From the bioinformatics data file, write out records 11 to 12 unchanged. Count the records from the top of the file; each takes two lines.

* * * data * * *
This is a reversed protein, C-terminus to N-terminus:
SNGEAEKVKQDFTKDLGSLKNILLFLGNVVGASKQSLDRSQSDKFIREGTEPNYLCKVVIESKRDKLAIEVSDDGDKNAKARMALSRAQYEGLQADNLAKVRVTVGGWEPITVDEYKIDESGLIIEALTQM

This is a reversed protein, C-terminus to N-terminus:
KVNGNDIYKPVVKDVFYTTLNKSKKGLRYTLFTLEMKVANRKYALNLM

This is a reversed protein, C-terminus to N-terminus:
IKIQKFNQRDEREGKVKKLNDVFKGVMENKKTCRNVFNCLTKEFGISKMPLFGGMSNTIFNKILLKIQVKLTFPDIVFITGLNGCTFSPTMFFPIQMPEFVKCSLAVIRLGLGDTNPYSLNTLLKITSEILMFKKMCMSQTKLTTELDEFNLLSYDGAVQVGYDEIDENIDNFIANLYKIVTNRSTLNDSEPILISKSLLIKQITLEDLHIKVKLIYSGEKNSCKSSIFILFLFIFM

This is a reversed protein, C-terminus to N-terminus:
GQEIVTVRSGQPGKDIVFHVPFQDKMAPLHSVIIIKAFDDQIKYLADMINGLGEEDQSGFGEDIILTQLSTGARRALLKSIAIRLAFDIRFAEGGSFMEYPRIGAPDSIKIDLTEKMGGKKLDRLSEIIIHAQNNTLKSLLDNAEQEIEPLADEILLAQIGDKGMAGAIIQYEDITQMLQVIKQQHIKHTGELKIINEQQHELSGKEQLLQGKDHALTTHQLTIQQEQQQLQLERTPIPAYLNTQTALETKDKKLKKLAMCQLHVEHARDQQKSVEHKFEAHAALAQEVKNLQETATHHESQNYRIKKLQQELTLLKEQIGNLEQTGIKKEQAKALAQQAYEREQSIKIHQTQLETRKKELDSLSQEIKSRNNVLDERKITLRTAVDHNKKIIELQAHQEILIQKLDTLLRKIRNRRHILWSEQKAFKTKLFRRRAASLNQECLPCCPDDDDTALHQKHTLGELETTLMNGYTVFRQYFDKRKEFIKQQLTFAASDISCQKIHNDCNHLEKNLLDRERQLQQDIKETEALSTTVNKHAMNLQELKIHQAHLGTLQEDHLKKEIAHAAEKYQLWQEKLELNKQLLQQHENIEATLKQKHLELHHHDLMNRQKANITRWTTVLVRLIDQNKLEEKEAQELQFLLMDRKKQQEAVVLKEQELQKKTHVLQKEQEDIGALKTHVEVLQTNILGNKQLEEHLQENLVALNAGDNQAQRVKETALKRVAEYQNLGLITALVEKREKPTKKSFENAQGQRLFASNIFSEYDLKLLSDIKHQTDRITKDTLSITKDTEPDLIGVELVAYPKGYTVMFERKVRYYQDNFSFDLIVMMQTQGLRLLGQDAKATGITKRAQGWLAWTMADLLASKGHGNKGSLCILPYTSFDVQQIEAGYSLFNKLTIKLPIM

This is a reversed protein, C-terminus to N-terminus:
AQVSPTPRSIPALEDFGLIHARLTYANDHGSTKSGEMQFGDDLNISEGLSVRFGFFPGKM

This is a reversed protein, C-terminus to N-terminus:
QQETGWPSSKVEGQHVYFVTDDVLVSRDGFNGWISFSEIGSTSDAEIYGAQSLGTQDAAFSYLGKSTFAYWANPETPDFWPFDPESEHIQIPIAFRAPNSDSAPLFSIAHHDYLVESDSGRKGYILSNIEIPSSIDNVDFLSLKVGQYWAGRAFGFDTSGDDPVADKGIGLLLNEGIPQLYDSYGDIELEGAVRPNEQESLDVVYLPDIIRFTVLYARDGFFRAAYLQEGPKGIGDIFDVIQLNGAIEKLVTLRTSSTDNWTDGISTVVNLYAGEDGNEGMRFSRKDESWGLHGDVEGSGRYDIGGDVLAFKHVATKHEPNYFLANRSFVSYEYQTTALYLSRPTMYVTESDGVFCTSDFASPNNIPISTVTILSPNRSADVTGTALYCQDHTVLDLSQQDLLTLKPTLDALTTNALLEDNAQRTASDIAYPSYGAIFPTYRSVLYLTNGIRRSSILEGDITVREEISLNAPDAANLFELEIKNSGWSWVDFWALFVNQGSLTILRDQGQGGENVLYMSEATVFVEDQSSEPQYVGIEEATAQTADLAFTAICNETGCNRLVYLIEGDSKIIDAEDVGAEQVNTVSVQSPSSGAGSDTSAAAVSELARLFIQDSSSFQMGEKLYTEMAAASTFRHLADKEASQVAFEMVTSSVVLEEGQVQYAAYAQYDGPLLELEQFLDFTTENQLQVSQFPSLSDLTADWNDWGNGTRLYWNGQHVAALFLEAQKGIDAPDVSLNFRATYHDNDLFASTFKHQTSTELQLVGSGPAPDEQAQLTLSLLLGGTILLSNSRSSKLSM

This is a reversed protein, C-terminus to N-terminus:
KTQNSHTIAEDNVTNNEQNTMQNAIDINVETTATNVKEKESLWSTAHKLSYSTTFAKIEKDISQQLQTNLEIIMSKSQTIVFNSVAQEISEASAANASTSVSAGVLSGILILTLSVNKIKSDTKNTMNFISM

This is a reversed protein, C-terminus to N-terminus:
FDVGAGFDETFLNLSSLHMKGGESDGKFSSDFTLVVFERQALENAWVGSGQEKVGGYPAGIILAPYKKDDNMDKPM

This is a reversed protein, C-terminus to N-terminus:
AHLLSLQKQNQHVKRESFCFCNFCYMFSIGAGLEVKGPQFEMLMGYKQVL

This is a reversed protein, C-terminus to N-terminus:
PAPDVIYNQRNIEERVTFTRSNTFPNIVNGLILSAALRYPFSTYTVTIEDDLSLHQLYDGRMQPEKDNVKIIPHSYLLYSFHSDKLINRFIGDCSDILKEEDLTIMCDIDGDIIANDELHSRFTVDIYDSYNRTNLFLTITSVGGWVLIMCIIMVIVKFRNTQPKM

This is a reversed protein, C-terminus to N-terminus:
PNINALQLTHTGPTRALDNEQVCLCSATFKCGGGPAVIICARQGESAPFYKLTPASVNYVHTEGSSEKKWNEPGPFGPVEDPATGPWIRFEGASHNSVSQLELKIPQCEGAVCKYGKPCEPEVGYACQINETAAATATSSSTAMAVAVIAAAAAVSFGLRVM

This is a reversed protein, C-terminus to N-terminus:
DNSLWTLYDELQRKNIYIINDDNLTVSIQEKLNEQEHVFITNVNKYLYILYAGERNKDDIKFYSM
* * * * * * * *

This is a reversed protein, C-terminus to N-terminus:
PNINALQLTHTGPTRALDNEQVCLCSATFKCGGGPAVIICARQGESAPFYKLTPASVNYVHTEGSSEKKWNEPGPFGPVEDPATGPWIRFEGASHNSVSQLELKIPQCEGAVCKYGKPCEPEVGYACQINETAAATATSSSTAMAVAVIAAAAAVSFGLRVM

This is a reversed protein, C-terminus to N-terminus:
DNSLWTLYDELQRKNIYIINDDNLTVSIQEKLNEQEHVFITNVNKYLYILYAGERNKDDIKFYSM